IMEC reports on 8nm MRAM device

IMEC reports on 8nm MRAM device

Technology News |
By Peter Clarke

The report was given at the International Electron Devices Meeting 2016 (IEDM) in San Francisco in a special poster session on MRAM (see IEDM: Magnetic RAM debuts as 28nm embedded NVM).

IMEC claims this is the world’s smallest pMTJ and demonstrates the suitability of spin-transfer-torque magnetic random access memory (STT-MRAM) arrays to meet requirements of the 10nm node and beyond for embedded non-volatile memory applications. It also paves the way for high density stand-alone memory component applications, IMEC asserts.

The core element of an STT-MRAM is a magnetic tunnel junction (MTJ) in which a thin dielectric layer is sandwiched between a magnetic reference layer and a magnetic free layer, where writing of the memory cell is performed by switching the magnetization of the free layer. STT-MRAMs exhibit non-volatility, high-speed, low-voltage switching and nearly unlimited read/write endurance.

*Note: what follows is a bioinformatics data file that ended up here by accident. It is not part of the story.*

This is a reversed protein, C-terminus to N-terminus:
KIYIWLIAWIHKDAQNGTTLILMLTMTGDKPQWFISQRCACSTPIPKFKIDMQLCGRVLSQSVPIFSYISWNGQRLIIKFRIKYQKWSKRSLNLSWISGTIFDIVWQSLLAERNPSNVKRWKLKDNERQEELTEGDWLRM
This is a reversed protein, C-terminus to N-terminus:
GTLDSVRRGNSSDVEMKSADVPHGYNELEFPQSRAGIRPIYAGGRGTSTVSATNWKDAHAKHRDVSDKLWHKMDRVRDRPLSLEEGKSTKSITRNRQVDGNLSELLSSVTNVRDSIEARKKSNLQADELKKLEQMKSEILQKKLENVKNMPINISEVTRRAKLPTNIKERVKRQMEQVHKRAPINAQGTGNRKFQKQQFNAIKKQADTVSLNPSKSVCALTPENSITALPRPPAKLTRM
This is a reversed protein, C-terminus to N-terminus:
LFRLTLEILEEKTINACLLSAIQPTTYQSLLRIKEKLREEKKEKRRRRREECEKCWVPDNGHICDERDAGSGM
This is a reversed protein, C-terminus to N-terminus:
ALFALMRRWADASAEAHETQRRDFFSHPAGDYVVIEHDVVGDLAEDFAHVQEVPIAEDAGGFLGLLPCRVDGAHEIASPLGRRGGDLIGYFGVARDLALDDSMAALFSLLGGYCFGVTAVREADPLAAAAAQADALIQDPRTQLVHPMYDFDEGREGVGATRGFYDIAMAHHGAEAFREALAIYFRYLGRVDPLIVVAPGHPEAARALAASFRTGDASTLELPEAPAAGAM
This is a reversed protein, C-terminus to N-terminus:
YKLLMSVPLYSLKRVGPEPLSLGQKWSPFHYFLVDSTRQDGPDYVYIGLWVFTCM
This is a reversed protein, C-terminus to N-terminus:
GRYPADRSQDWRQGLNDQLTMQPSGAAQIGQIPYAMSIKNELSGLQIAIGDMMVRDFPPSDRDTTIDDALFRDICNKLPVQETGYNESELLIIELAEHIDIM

The pMTJ stack, featuring a free layer and reference layer of CoFeB-based multilayer stacks, was developed on 300mm silicon wafers and the fabrication process is compatible with the thermal budget of standard CMOS back-end-of-line (BEOL) technology, IMEC said. In addition the researchers have integrated arrays of these pMTJ devices into a 1T1MTJ memory cell to build STT-MRAM arrays of 1Mbit with pitches down to 100nm.

“STT-MRAM is a promising memory concept for future technology nodes, but its scalability towards high densities has always been challenging,” said Gouri Sankar Kar, the research leader who is coordinating ReRAM, DRAM-MIMCAP and STT-MRAM activities at IMEC. IMEC’s research into advanced memory is performed in collaboration with multiple companies including Globalfoundries, Micron Technology, Qualcomm, Sony and TSMC.

Related links and articles:

News articles:

IEDM: Magnetic RAM debuts as 28nm embedded NVM

MRAM is leading embedded NVM race, says IMEC researcher

FDSOI to get embedded MRAM, flash options at 28nm

Everspin, Ford: MRAM improves automotive nonvolatile memory

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